79 Ayer Rajah Crescent
Blockchain Programming for Programmers – Session 8
Organised by Propine Capital. Partnered With SGInnovate
This is a hands-on event - please come with laptops. We will be programming. At the end of the session, you should have working code.
At the session on 23 July, we will be going through the following:
- Building your own ICO contracts Part 2
Date: 23 July 2018
Time: 5:00pm – 7:00pm
Venue: BASH, #03-01, 79 Ayer Rajah Crescent, Singapore 139955
Speaker: Liang Zan Wong, CTO, Propine Capital
- Over 12 years of experience as a full stack developer on enterprise products
- CTO, UrbanFox (Acquired by Keppel T&T)
- Lead engineer, Dropsuite (Had a successful exit through IPO)
- Alma mater - NUS (engineering)
You may also like the following:
Blockchain for Impact: Sustainability in a Threatened World
How Technology Can Be a Force for Good - As the threats of climate change increase, how can we use technology to sustain our world? In this session, we will be discussing how Forest Conservation should be our immediate response in combating the ever-growing consequences of climate change and how technology can be used as an enabler through the “reduce” platform and use cases.Topics:
TechTrade Asia published an article on the progress of blockchain in 2018, and how the technology will play out in the coming year. According to Steve, blockchain will play a bigger role beyond the financial industry. For instance, it can be used to address food safety by preserving the integrity of food supply, create a greener ecosystem through energy or electricity-sharing on the Blockchain, increased transparency in logistical supply chains, and stamping out counterfeit drugs in the healthcare system. He added that blockchain can help solve poverty issues on a large scale and create an economic impact on the underserved community in Southeast Asia. The lack of access and difficulties for many of the unbanked and underbanked population is creating barriers for these communities to come out of poverty, and blockchain helps to remove the need for a ‘middle man’ that requires a fee for a bank account opening or usage, reducing the cost of transactions. Finally, Steve gave the example of how AID:Tech, one of SGInnovate’s portfolio companies, is enabling aid, welfare, remittances, donations and healthcare to be digitised and delivered through blockchain technology in a transparent manner.
Jumpstart Magazine published an article on the deep tech trends to look out for in 2019, from an investment perspective. According to Hsien-Hui, while deep tech has become a hot topic in recent years, investors should remain careful about separating the wheat from the chaff.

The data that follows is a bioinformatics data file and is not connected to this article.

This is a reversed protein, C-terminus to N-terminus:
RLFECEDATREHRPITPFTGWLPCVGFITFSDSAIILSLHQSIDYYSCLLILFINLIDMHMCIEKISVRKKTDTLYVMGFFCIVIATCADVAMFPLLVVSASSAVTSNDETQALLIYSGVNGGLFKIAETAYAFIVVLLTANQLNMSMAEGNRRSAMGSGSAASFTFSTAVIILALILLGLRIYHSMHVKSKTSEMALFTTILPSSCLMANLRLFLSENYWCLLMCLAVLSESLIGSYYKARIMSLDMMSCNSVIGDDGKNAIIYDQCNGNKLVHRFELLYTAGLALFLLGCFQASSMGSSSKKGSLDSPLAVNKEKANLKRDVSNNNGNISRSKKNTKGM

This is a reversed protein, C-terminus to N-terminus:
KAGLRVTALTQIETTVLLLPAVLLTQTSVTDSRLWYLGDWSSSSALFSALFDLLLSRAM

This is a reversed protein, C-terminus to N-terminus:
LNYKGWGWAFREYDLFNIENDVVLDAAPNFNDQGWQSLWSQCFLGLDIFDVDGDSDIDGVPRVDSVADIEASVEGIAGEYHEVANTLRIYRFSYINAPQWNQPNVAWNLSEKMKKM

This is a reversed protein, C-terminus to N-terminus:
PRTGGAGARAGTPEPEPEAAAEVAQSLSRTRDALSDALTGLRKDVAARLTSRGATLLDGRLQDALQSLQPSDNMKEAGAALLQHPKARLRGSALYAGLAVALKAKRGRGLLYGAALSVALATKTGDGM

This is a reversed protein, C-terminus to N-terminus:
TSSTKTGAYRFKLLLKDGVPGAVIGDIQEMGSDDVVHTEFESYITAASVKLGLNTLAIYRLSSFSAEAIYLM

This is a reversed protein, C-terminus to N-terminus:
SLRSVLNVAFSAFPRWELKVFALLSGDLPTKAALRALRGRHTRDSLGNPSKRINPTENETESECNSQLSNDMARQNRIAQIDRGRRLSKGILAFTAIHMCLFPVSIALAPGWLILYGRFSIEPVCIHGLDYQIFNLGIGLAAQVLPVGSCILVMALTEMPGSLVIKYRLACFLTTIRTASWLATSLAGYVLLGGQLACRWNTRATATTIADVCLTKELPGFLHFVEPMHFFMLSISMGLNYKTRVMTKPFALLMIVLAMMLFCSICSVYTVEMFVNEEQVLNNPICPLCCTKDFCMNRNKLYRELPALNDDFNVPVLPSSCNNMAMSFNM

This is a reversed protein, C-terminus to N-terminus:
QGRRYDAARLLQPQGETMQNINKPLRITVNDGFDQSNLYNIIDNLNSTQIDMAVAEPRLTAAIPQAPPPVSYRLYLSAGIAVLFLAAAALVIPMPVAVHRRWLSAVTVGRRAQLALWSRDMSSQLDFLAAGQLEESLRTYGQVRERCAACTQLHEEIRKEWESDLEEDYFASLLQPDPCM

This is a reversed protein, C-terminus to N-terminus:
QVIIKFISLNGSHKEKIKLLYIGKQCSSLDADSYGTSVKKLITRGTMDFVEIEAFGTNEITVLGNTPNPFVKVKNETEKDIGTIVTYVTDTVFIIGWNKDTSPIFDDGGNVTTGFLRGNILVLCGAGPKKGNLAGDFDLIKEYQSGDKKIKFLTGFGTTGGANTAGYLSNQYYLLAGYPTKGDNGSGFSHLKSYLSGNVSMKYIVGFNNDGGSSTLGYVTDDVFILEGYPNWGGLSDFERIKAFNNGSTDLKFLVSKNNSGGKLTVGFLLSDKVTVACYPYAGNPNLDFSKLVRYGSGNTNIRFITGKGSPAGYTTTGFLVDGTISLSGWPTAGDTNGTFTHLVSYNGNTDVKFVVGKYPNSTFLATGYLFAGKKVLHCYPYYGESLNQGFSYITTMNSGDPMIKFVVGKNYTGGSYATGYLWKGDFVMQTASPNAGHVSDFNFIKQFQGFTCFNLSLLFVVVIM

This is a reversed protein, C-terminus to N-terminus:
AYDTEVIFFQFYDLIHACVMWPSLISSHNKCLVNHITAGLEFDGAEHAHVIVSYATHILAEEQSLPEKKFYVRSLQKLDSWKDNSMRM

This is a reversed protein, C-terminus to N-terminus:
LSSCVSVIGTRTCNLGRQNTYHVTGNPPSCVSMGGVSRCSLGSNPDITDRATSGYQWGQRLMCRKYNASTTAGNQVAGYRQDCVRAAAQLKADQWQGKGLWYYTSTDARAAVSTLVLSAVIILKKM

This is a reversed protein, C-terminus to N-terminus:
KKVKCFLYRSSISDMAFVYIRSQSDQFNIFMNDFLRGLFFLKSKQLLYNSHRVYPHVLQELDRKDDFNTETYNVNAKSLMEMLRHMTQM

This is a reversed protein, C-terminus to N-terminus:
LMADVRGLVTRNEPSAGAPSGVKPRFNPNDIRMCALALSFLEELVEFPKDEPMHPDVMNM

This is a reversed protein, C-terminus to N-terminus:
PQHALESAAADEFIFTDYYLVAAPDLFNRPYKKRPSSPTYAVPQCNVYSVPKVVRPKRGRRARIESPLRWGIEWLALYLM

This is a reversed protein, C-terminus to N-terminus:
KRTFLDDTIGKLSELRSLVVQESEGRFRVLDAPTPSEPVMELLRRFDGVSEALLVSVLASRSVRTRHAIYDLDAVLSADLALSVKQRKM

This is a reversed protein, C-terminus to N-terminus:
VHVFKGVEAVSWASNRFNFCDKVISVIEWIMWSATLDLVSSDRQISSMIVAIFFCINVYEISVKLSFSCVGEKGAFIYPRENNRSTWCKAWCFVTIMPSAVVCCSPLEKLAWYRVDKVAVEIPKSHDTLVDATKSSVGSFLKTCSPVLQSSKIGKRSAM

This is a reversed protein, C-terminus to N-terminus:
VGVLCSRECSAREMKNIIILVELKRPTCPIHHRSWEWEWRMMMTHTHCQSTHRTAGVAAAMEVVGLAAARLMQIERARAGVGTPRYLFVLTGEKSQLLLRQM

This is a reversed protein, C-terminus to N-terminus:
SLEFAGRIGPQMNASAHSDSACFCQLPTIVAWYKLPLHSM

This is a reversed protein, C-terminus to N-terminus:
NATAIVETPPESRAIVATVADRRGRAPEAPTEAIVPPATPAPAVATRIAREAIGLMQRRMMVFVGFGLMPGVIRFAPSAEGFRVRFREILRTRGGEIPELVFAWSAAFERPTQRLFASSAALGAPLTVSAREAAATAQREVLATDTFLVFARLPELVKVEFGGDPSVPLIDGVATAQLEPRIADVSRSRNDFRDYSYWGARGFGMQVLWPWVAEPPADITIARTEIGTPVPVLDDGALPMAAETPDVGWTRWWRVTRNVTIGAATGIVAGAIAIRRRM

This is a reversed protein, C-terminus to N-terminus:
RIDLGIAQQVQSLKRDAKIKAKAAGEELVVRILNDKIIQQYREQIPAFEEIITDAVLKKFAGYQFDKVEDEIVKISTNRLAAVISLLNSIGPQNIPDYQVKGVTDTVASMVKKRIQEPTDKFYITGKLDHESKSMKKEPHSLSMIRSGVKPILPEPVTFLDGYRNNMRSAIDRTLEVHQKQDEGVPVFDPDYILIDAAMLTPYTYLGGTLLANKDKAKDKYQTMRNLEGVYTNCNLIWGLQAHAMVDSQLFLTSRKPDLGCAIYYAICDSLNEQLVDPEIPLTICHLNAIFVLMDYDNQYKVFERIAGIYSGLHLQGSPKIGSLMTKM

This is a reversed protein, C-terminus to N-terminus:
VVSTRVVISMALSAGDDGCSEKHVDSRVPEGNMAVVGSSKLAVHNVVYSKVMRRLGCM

- AI as a specialised problem-solver: 2019 will be the year for AI companies that are narrowly focused on specific processes to solve industry pain points to win big in the market, such as AIDA and Taiger. AI startup that identifies their target audience as everyone usually means that their revenue will likely be highly skewed on the service side, making them unable to scale and an unattractive investment to VCs.
- Blockchain assumes its next form: Again, solving a specific problem for a niche industry is critical in differentiating high potential blockchain companies from the rest. Keep an eye on blockchain applications that do not go up against the technological barrier of scalability, but solve challenging problems that involve a smaller number of stakeholders.
- The doctor will see you now: Products that assist and augment the role of medical professionals will see better traction in 2019. Healthtech is likely to remain highly localised due to data privacy laws, thus, concerns over scalability and speed of growth should be considered.
- We don’t need roads where we’re going, yet: At the platform level, AVs are not likely to be an area of focus in 2019. Instead, the intermediate stage occupied by teleoperations, namely remote-controlled vehicles, is expected to see increased growth because they are deployed in labour-intensive industries or hazardous areas
Artificial intelligence is already a part of our everyday lives, but for it to truly make a difference it needs to understand human emotions, says Live with AI founder Pierre Robinet.
This article is written by Pierre Robinet, who is a senior consulting partner at Ogilvy Consulting and founder of Live With AI, an independent think tank based in Singapore.